Stephen Colbert didn’t exactly get the best of welcomes to a panel of the House Judiciary Committee Friday. Scheduled to testify on immigration reform, he was summarily asked to leave.
The exit request came from Rep. John Conyers, D-Mich., chairman of the full House Judiciary Committee.
“I would like to recommend that now that you have got all this attention, you remove yourself and allow us to get on with the hearing … and leave a statement instead,” said Conyers, taking a dim view of the celebrity aspect of a having a comedian testifying.
Colbert was invited by the chairman of the committee’s panel, Rep. Zoe Lofgren, D-Calif., and by the United Farm Workers, after spending a day as a farm worker. He agreed to leave — but only if Lofgren asked. When she didn’t, he went ahead and testified — suggesting his presence would bump the hearing’s profile “all the way to C-SPAN 1.”
The UFW has been working on legislation with the agricultural industry that would give undocumented farm workers already in the country the right to earn legal status by continuing to work in agriculture. Its “Take Our Jobs” campaign invites U.S. citizens and legal residents to replace hundreds of thousands of immigrant field laborers, most of whom are undocumented.
It was clear Colbert wasn't going to leave his wry humor behind.
'“I participated in UFW’s Take Our Job campaign, one of only 16 people in America to take up the challenge though that number may soon increase in the near future because I understand many Democrats may be looking for jobs in November. “
He also told the committee:
“As you have heard this morning, America’s farms are far too dependent on immigrant labor to pick our fruits and vegetables. The obvious answer is for all of us to stop eating fruits and vegetables. And if you will look at the recent obesity statistics, you will see that many Americans have already started.
“Unfortunately, my gastroenterologist Dr. Eikler has informed me that they are a necessary source of roughage. As evidence, I would like to submit a video of my colonoscopy into the Congressional Record."
“Now, we all know," he continued, "there is a long tradition of great nations importing foreign workers to do their farm work," he continued. "After all, it was the ancient Israelites who built the first food pyramids.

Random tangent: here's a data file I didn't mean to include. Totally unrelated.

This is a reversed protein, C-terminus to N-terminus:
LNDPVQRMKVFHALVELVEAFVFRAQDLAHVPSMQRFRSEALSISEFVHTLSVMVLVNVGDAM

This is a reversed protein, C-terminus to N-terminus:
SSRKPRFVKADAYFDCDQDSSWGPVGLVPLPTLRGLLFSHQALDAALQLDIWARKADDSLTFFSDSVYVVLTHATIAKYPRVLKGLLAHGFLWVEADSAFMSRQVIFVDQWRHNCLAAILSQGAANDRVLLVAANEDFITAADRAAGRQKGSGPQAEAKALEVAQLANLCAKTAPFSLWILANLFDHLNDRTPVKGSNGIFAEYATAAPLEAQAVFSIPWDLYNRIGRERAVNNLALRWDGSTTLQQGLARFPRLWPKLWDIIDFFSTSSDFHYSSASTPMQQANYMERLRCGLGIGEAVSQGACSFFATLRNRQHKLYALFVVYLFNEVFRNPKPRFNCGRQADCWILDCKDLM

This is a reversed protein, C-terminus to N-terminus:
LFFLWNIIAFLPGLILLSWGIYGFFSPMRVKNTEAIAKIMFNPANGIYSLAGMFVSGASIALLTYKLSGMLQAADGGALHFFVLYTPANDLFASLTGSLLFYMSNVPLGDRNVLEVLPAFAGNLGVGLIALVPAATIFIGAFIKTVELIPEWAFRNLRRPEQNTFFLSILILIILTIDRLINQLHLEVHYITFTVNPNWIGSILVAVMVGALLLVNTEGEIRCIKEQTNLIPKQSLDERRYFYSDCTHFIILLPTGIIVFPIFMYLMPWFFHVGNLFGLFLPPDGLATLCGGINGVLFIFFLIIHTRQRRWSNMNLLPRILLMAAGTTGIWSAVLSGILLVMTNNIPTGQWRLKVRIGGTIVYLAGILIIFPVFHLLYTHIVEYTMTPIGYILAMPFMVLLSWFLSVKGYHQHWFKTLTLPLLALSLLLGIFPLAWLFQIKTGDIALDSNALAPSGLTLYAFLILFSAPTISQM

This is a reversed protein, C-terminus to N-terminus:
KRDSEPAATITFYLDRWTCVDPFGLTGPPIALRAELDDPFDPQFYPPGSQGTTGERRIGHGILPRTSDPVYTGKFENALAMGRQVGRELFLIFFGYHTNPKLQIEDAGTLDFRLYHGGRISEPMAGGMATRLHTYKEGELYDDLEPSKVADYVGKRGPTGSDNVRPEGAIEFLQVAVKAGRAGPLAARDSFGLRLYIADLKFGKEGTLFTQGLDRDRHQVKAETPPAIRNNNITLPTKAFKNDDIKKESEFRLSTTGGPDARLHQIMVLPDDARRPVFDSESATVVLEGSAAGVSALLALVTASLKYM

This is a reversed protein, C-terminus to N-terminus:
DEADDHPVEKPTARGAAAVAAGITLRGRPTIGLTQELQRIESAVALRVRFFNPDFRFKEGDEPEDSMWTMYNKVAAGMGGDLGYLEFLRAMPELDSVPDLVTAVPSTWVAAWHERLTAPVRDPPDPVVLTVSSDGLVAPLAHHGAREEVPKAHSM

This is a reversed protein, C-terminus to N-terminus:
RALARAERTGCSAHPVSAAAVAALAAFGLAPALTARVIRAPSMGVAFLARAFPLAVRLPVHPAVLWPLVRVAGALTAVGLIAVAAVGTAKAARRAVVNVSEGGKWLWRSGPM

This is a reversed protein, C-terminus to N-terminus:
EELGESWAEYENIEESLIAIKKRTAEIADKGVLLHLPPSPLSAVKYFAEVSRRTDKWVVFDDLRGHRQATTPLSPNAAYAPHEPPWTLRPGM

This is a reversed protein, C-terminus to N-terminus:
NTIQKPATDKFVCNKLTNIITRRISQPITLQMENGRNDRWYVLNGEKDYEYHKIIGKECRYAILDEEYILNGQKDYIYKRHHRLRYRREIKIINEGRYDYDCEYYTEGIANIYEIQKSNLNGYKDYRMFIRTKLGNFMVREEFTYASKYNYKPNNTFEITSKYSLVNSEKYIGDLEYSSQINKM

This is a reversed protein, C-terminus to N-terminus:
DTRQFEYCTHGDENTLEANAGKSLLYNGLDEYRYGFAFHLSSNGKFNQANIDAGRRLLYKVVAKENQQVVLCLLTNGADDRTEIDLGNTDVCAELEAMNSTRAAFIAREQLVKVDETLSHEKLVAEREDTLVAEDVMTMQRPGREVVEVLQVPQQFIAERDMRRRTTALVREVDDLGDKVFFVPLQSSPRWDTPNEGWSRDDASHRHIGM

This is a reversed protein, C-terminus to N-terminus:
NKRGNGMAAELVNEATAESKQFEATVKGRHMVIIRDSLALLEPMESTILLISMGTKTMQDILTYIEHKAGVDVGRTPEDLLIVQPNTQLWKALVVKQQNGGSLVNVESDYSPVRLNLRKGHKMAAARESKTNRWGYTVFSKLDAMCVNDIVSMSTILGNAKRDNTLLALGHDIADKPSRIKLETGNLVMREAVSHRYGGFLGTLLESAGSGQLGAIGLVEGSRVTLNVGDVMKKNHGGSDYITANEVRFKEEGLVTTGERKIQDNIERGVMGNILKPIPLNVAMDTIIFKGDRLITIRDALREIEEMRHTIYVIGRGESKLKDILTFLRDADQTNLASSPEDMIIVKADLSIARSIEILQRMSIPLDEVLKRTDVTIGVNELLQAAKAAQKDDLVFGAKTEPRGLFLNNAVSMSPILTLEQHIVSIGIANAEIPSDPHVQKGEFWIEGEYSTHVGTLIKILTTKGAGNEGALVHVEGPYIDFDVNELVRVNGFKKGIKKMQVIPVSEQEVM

“But this is America. I don’t want a tomato picked by a Mexican. I want it picked by an American, then sliced by a Guatemalan and served by a Venezuelan in a spa where a Chilean gives me a Brazilian. Because my great grandfather did not travel 4,000 miles across the Atlantic Ocean to see this country overrun by immigrants. He did it because he killed a man in Ireland. That’s the rumor.
“So we do not want immigrants doing this labor? I reject this idea that farm work is among the semi mythical jobs that Americans won’t do. I did,” he said, noting his day in the fields.
Colbert did finally get serious. He told the committee about how hard the work was and endorsed legislation they were considering to ease immigration standards for migrant workers already working in the country.
“I trust that following my testimony, both sides will work together on the issues of the American people as you always do,” he said to laughter.
The “Take Our Jobs” campaign invites U.S. citizens and legal residents to replace hundreds of thousands of immigrant field laborers, most of whom are undocumented. According to the union, more than 3 million people have visited the campaign’s website. Of those, 8,600 have expressed an interest in seeking employment as farm workers. But despite the numbers, only seven people have taken the UFW up on its offer to take a job in agriculture.
The UFW has been working on legislation with the agricultural industry that would give undocumented farm workers already in the country the right to earn legal status by continuing to work in agriculture.
Colbert, of course, is set to return to Washington on Oct. 30, for a "March to Keep Fear" rally. It will "compete" on the same day with pal Jon Stewart's “Return to Sanity” rally on the National Mall.